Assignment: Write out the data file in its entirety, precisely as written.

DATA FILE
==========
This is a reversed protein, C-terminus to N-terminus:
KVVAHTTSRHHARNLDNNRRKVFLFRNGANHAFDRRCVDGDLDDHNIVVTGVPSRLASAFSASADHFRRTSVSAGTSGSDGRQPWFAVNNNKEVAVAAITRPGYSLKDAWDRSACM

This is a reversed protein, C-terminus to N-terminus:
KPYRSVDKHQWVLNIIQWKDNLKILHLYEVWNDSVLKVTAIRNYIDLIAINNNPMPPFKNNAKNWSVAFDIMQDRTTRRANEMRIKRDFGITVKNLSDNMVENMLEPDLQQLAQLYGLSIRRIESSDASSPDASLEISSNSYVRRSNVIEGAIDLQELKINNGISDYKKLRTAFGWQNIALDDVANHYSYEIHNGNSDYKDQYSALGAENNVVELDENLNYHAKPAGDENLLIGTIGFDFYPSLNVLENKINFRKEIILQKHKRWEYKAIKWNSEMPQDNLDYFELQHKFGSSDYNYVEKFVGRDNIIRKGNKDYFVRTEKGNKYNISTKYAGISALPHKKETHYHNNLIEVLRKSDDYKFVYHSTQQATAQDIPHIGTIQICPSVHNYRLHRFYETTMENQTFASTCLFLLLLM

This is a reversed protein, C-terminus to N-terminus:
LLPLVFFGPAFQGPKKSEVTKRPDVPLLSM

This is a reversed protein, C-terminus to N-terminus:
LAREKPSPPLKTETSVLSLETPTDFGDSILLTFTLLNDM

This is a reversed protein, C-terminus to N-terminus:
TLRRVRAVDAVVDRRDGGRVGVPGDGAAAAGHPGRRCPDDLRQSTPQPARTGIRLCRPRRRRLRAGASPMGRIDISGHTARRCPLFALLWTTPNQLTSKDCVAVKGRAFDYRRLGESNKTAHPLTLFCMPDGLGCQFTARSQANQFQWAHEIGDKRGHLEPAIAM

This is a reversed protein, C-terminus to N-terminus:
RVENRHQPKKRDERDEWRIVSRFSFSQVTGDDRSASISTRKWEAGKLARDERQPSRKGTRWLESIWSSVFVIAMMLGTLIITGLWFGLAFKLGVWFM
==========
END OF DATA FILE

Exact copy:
This is a reversed protein, C-terminus to N-terminus:
KVVAHTTSRHHARNLDNNRRKVFLFRNGANHAFDRRCVDGDLDDHNIVVTGVPSRLASAFSASADHFRRTSVSAGTSGSDGRQPWFAVNNNKEVAVAAITRPGYSLKDAWDRSACM

This is a reversed protein, C-terminus to N-terminus:
KPYRSVDKHQWVLNIIQWKDNLKILHLYEVWNDSVLKVTAIRNYIDLIAINNNPMPPFKNNAKNWSVAFDIMQDRTTRRANEMRIKRDFGITVKNLSDNMVENMLEPDLQQLAQLYGLSIRRIESSDASSPDASLEISSNSYVRRSNVIEGAIDLQELKINNGISDYKKLRTAFGWQNIALDDVANHYSYEIHNGNSDYKDQYSALGAENNVVELDENLNYHAKPAGDENLLIGTIGFDFYPSLNVLENKINFRKEIILQKHKRWEYKAIKWNSEMPQDNLDYFELQHKFGSSDYNYVEKFVGRDNIIRKGNKDYFVRTEKGNKYNISTKYAGISALPHKKETHYHNNLIEVLRKSDDYKFVYHSTQQATAQDIPHIGTIQICPSVHNYRLHRFYETTMENQTFASTCLFLLLLM

This is a reversed protein, C-terminus to N-terminus:
LLPLVFFGPAFQGPKKSEVTKRPDVPLLSM

This is a reversed protein, C-terminus to N-terminus:
LAREKPSPPLKTETSVLSLETPTDFGDSILLTFTLLNDM

This is a reversed protein, C-terminus to N-terminus:
TLRRVRAVDAVVDRRDGGRVGVPGDGAAAAGHPGRRCPDDLRQSTPQPARTGIRLCRPRRRRLRAGASPMGRIDISGHTARRCPLFALLWTTPNQLTSKDCVAVKGRAFDYRRLGESNKTAHPLTLFCMPDGLGCQFTARSQANQFQWAHEIGDKRGHLEPAIAM

This is a reversed protein, C-terminus to N-terminus:
RVENRHQPKKRDERDEWRIVSRFSFSQVTGDDRSASISTRKWEAGKLARDERQPSRKGTRWLESIWSSVFVIAMMLGTLIITGLWFGLAFKLGVWFM